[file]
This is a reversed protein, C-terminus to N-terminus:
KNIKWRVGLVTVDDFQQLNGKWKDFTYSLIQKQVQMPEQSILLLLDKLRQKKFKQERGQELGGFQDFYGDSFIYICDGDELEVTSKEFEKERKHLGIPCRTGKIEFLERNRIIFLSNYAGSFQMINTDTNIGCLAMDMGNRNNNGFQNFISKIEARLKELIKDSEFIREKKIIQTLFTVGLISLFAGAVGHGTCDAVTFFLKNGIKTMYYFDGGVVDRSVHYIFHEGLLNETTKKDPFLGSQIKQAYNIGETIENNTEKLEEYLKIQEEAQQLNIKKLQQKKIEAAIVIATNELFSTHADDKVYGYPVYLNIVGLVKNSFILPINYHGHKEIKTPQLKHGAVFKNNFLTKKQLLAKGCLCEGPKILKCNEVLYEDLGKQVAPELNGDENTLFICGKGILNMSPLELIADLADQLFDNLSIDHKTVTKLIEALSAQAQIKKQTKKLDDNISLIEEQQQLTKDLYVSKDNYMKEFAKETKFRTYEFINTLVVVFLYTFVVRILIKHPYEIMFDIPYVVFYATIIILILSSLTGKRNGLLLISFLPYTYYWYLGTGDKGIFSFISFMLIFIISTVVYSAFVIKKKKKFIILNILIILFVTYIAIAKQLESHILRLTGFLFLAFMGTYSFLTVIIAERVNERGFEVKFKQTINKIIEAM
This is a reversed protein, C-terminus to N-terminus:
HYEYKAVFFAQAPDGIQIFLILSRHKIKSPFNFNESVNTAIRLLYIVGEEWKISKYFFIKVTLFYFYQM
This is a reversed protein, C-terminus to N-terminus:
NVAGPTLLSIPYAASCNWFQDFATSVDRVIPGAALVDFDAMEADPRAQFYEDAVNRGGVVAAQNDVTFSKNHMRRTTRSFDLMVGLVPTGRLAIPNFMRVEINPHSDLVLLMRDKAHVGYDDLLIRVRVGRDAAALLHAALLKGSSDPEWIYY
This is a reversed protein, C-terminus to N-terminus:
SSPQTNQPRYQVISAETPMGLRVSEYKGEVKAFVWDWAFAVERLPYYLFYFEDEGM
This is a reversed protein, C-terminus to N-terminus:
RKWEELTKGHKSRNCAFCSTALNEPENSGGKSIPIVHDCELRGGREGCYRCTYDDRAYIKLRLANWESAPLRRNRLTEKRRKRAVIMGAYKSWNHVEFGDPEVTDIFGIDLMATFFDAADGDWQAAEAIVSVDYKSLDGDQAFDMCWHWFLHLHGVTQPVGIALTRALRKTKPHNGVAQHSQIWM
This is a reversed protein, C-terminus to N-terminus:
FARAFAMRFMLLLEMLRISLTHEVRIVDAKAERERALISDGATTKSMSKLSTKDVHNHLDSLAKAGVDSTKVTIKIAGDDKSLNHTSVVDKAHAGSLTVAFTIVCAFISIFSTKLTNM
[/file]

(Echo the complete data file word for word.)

This is a reversed protein, C-terminus to N-terminus:
KNIKWRVGLVTVDDFQQLNGKWKDFTYSLIQKQVQMPEQSILLLLDKLRQKKFKQERGQELGGFQDFYGDSFIYICDGDELEVTSKEFEKERKHLGIPCRTGKIEFLERNRIIFLSNYAGSFQMINTDTNIGCLAMDMGNRNNNGFQNFISKIEARLKELIKDSEFIREKKIIQTLFTVGLISLFAGAVGHGTCDAVTFFLKNGIKTMYYFDGGVVDRSVHYIFHEGLLNETTKKDPFLGSQIKQAYNIGETIENNTEKLEEYLKIQEEAQQLNIKKLQQKKIEAAIVIATNELFSTHADDKVYGYPVYLNIVGLVKNSFILPINYHGHKEIKTPQLKHGAVFKNNFLTKKQLLAKGCLCEGPKILKCNEVLYEDLGKQVAPELNGDENTLFICGKGILNMSPLELIADLADQLFDNLSIDHKTVTKLIEALSAQAQIKKQTKKLDDNISLIEEQQQLTKDLYVSKDNYMKEFAKETKFRTYEFINTLVVVFLYTFVVRILIKHPYEIMFDIPYVVFYATIIILILSSLTGKRNGLLLISFLPYTYYWYLGTGDKGIFSFISFMLIFIISTVVYSAFVIKKKKKFIILNILIILFVTYIAIAKQLESHILRLTGFLFLAFMGTYSFLTVIIAERVNERGFEVKFKQTINKIIEAM
This is a reversed protein, C-terminus to N-terminus:
HYEYKAVFFAQAPDGIQIFLILSRHKIKSPFNFNESVNTAIRLLYIVGEEWKISKYFFIKVTLFYFYQM
This is a reversed protein, C-terminus to N-terminus:
NVAGPTLLSIPYAASCNWFQDFATSVDRVIPGAALVDFDAMEADPRAQFYEDAVNRGGVVAAQNDVTFSKNHMRRTTRSFDLMVGLVPTGRLAIPNFMRVEINPHSDLVLLMRDKAHVGYDDLLIRVRVGRDAAALLHAALLKGSSDPEWIYY
This is a reversed protein, C-terminus to N-terminus:
SSPQTNQPRYQVISAETPMGLRVSEYKGEVKAFVWDWAFAVERLPYYLFYFEDEGM
This is a reversed protein, C-terminus to N-terminus:
RKWEELTKGHKSRNCAFCSTALNEPENSGGKSIPIVHDCELRGGREGCYRCTYDDRAYIKLRLANWESAPLRRNRLTEKRRKRAVIMGAYKSWNHVEFGDPEVTDIFGIDLMATFFDAADGDWQAAEAIVSVDYKSLDGDQAFDMCWHWFLHLHGVTQPVGIALTRALRKTKPHNGVAQHSQIWM
This is a reversed protein, C-terminus to N-terminus:
FARAFAMRFMLLLEMLRISLTHEVRIVDAKAERERALISDGATTKSMSKLSTKDVHNHLDSLAKAGVDSTKVTIKIAGDDKSLNHTSVVDKAHAGSLTVAFTIVCAFISIFSTKLTNM